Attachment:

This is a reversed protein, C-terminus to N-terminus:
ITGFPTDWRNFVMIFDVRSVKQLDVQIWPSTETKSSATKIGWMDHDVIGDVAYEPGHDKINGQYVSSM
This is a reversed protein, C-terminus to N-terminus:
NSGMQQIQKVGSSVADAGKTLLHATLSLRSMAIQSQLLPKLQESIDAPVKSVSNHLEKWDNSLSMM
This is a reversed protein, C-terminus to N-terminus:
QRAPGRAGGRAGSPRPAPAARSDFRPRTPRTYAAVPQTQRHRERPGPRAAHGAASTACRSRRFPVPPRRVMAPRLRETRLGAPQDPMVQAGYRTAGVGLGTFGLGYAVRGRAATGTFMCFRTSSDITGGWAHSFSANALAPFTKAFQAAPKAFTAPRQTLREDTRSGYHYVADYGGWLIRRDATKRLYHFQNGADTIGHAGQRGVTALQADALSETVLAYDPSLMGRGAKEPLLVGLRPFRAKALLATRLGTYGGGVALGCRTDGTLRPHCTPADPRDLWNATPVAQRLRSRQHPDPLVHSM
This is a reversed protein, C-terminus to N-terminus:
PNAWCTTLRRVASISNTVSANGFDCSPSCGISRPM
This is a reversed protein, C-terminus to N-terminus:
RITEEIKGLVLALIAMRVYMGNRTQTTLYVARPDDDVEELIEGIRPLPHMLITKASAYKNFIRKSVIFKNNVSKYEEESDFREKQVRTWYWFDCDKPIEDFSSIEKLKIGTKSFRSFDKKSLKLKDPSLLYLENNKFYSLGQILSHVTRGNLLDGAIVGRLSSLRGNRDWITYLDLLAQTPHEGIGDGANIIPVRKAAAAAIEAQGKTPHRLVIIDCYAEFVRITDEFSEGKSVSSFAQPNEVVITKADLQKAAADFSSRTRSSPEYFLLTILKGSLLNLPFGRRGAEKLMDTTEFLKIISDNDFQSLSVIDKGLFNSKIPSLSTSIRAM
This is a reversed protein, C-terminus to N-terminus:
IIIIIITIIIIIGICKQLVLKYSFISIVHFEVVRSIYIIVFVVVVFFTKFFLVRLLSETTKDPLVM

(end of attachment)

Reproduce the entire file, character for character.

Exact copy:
This is a reversed protein, C-terminus to N-terminus:
ITGFPTDWRNFVMIFDVRSVKQLDVQIWPSTETKSSATKIGWMDHDVIGDVAYEPGHDKINGQYVSSM
This is a reversed protein, C-terminus to N-terminus:
NSGMQQIQKVGSSVADAGKTLLHATLSLRSMAIQSQLLPKLQESIDAPVKSVSNHLEKWDNSLSMM
This is a reversed protein, C-terminus to N-terminus:
QRAPGRAGGRAGSPRPAPAARSDFRPRTPRTYAAVPQTQRHRERPGPRAAHGAASTACRSRRFPVPPRRVMAPRLRETRLGAPQDPMVQAGYRTAGVGLGTFGLGYAVRGRAATGTFMCFRTSSDITGGWAHSFSANALAPFTKAFQAAPKAFTAPRQTLREDTRSGYHYVADYGGWLIRRDATKRLYHFQNGADTIGHAGQRGVTALQADALSETVLAYDPSLMGRGAKEPLLVGLRPFRAKALLATRLGTYGGGVALGCRTDGTLRPHCTPADPRDLWNATPVAQRLRSRQHPDPLVHSM
This is a reversed protein, C-terminus to N-terminus:
PNAWCTTLRRVASISNTVSANGFDCSPSCGISRPM
This is a reversed protein, C-terminus to N-terminus:
RITEEIKGLVLALIAMRVYMGNRTQTTLYVARPDDDVEELIEGIRPLPHMLITKASAYKNFIRKSVIFKNNVSKYEEESDFREKQVRTWYWFDCDKPIEDFSSIEKLKIGTKSFRSFDKKSLKLKDPSLLYLENNKFYSLGQILSHVTRGNLLDGAIVGRLSSLRGNRDWITYLDLLAQTPHEGIGDGANIIPVRKAAAAAIEAQGKTPHRLVIIDCYAEFVRITDEFSEGKSVSSFAQPNEVVITKADLQKAAADFSSRTRSSPEYFLLTILKGSLLNLPFGRRGAEKLMDTTEFLKIISDNDFQSLSVIDKGLFNSKIPSLSTSIRAM
This is a reversed protein, C-terminus to N-terminus:
IIIIIITIIIIIGICKQLVLKYSFISIVHFEVVRSIYIIVFVVVVFFTKFFLVRLLSETTKDPLVM